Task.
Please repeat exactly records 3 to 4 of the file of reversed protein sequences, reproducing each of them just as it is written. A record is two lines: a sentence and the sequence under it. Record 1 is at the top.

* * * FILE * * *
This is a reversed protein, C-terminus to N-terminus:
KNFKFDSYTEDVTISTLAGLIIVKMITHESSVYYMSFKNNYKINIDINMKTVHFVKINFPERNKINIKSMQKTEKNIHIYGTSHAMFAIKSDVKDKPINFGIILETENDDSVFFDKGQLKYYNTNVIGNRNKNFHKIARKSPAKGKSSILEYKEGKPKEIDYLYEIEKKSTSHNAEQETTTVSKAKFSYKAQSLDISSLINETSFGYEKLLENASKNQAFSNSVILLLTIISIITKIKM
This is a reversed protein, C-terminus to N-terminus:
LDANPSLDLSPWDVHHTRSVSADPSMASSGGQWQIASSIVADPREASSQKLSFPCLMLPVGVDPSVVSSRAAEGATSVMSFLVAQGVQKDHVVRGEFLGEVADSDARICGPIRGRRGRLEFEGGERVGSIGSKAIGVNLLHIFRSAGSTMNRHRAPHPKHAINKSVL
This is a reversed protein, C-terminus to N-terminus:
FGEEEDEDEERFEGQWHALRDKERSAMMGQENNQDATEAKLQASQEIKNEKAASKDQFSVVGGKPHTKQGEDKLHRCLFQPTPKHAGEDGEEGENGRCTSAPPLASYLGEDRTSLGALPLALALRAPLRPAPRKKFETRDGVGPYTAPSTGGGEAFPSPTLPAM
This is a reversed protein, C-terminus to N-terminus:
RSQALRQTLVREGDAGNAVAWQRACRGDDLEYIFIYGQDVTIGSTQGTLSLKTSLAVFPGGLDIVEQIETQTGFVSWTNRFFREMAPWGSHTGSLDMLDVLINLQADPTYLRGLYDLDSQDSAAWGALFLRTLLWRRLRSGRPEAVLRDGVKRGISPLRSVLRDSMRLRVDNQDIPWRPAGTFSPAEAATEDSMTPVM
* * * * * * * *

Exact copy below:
This is a reversed protein, C-terminus to N-terminus:
FGEEEDEDEERFEGQWHALRDKERSAMMGQENNQDATEAKLQASQEIKNEKAASKDQFSVVGGKPHTKQGEDKLHRCLFQPTPKHAGEDGEEGENGRCTSAPPLASYLGEDRTSLGALPLALALRAPLRPAPRKKFETRDGVGPYTAPSTGGGEAFPSPTLPAM
This is a reversed protein, C-terminus to N-terminus:
RSQALRQTLVREGDAGNAVAWQRACRGDDLEYIFIYGQDVTIGSTQGTLSLKTSLAVFPGGLDIVEQIETQTGFVSWTNRFFREMAPWGSHTGSLDMLDVLINLQADPTYLRGLYDLDSQDSAAWGALFLRTLLWRRLRSGRPEAVLRDGVKRGISPLRSVLRDSMRLRVDNQDIPWRPAGTFSPAEAATEDSMTPVM